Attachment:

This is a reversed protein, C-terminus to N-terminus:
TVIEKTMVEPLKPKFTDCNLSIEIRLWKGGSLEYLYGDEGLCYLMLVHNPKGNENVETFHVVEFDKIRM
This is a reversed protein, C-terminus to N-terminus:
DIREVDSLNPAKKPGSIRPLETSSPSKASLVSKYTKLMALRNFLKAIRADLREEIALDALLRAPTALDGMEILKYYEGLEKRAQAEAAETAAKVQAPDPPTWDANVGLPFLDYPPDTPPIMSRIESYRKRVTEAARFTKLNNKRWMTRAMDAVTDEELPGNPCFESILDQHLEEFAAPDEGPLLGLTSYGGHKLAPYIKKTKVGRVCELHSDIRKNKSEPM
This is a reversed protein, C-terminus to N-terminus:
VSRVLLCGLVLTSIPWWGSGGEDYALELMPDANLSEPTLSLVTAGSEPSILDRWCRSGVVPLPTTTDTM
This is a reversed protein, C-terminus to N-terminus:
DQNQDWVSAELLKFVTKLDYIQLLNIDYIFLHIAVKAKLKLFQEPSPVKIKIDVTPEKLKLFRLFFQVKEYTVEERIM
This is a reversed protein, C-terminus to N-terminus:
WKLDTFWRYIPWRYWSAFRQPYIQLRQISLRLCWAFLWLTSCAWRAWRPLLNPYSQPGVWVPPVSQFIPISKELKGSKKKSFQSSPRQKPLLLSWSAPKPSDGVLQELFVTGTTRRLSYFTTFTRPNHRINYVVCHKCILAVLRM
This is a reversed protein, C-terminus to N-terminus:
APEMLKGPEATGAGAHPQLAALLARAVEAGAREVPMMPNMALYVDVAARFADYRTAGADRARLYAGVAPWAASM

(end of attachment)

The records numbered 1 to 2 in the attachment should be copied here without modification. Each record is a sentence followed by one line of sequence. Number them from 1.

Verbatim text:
This is a reversed protein, C-terminus to N-terminus:
TVIEKTMVEPLKPKFTDCNLSIEIRLWKGGSLEYLYGDEGLCYLMLVHNPKGNENVETFHVVEFDKIRM
This is a reversed protein, C-terminus to N-terminus:
DIREVDSLNPAKKPGSIRPLETSSPSKASLVSKYTKLMALRNFLKAIRADLREEIALDALLRAPTALDGMEILKYYEGLEKRAQAEAAETAAKVQAPDPPTWDANVGLPFLDYPPDTPPIMSRIESYRKRVTEAARFTKLNNKRWMTRAMDAVTDEELPGNPCFESILDQHLEEFAAPDEGPLLGLTSYGGHKLAPYIKKTKVGRVCELHSDIRKNKSEPM